In Abolishing the Concept of Mental Illness: Rethinking the Nature of Our Woes, Richard Hallam takes aim at the very concept of mental illness, and explores new ways of thinking about and responding to psychological distress.
Though the concept of mental illness has infiltrated everyday language, academic research, and public policy-making, there is very little evidence that woes are caused by somatic dysfunction. This timely book rebuts arguments put forward to defend the illness myth and traces historical sources of the mind/body debate. The author presents a balanced overview of the past utility and current disadvantages of employing a medical illness metaphor against the backdrop of current UK clinical practice.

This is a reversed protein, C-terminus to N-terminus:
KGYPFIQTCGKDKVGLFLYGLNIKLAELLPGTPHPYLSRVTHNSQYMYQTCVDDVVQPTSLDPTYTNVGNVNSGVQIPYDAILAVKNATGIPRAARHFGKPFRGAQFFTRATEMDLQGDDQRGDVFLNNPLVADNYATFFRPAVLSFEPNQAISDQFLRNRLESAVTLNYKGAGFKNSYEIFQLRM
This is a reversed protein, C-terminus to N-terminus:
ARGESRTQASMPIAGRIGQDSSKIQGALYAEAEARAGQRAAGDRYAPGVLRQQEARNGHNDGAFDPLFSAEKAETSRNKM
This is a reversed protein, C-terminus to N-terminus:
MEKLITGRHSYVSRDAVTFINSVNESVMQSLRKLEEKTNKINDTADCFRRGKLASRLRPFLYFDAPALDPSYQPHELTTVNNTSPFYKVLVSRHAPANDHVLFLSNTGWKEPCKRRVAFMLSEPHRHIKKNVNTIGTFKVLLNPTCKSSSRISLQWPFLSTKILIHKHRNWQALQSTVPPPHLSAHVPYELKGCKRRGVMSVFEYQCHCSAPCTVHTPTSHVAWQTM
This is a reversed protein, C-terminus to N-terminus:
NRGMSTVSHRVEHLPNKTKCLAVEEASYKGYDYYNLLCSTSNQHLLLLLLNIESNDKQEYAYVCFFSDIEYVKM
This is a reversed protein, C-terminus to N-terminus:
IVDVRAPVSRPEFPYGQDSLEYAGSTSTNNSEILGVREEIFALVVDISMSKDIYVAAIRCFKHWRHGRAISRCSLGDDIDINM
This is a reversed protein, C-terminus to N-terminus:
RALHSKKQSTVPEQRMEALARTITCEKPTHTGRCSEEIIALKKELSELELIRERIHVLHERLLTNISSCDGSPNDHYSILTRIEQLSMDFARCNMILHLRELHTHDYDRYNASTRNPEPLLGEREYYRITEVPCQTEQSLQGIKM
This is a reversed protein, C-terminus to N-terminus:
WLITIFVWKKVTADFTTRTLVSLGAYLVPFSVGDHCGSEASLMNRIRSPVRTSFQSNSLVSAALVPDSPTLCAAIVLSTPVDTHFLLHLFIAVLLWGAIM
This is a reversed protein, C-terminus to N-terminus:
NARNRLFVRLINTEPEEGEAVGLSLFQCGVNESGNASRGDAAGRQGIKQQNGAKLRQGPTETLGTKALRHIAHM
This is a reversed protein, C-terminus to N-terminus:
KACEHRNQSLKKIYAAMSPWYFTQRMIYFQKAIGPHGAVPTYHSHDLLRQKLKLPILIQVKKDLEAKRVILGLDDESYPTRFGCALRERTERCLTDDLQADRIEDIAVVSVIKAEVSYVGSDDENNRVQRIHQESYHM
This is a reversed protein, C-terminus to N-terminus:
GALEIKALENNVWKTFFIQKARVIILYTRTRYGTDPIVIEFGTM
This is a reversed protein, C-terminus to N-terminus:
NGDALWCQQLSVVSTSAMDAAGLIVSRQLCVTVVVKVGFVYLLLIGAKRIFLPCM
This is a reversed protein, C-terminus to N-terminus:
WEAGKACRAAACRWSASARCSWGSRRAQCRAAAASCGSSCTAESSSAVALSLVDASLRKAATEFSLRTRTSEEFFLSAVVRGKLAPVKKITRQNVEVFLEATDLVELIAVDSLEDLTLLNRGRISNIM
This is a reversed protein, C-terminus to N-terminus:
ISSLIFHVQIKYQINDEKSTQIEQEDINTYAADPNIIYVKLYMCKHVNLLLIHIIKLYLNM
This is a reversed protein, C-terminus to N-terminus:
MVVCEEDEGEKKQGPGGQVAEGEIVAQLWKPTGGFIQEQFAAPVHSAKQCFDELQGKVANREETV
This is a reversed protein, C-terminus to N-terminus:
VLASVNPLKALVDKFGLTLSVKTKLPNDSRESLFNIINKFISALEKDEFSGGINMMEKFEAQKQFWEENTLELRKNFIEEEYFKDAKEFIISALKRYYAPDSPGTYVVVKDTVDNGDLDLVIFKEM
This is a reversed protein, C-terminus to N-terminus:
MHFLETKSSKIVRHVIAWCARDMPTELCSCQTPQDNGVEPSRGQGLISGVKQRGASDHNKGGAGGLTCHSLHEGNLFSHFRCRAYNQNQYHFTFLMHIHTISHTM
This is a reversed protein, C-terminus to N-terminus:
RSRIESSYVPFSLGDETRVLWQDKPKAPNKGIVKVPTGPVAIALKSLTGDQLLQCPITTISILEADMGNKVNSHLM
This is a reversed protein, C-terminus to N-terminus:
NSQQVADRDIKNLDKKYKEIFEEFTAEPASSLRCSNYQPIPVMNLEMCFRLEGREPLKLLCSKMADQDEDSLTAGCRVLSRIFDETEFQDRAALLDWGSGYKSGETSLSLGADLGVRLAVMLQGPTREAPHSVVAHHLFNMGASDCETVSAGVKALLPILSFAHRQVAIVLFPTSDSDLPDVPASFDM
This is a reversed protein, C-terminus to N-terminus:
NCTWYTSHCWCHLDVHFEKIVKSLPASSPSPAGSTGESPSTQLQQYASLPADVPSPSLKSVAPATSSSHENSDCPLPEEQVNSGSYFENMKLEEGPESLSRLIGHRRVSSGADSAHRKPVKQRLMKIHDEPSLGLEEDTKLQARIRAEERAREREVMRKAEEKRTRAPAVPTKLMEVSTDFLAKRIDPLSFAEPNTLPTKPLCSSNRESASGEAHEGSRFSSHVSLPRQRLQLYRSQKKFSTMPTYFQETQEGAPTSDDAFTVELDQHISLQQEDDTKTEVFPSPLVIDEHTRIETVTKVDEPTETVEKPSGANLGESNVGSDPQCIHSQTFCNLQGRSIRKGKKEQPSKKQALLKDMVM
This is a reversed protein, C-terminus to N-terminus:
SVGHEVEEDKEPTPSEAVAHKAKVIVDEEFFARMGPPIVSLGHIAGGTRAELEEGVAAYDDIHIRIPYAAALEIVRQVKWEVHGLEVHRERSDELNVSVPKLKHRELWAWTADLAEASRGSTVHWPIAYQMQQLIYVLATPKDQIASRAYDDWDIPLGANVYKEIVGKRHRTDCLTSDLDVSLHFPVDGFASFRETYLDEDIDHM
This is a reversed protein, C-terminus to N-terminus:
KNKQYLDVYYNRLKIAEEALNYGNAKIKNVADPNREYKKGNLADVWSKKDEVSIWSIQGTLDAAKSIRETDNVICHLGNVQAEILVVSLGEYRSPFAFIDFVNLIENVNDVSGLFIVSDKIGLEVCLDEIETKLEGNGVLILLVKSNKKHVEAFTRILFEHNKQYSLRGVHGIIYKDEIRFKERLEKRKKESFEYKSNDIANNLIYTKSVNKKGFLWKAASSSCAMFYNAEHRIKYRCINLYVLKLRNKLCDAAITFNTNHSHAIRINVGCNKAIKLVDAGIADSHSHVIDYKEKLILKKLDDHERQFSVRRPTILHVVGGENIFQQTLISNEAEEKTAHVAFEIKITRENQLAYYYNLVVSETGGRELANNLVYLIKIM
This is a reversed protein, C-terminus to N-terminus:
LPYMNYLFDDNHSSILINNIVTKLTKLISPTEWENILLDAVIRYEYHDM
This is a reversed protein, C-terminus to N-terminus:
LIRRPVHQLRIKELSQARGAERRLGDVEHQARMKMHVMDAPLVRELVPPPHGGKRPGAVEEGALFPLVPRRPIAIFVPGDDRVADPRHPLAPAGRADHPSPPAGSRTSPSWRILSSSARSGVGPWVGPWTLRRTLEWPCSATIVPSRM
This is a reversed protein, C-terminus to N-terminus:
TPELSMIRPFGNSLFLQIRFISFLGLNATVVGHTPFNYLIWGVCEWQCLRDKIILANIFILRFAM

Insightful and easy to read, Abolishing the Concept of Mental Illness will appeal to all professionals and academics working in clinical psychology, as well as psychotherapists and other mental health practitioners.
Table of Contents
Chapter One: Introducing the issues
Chapter Two: Thomas Szasz and the myth of mental illness
Chapter Three: 'Mental' and 'bodily' causes of woes: A brief history
Chapter Four: 'Major depression': The creation of a mythical disease
Chapter Five: Agency, rationality, and the concept of mental illness
Chapter Six: Medicalisation: Resistance or replacement?
Chapter Seven: Well-being and mental heath
Chapter Eight: A future without the concept of mental illness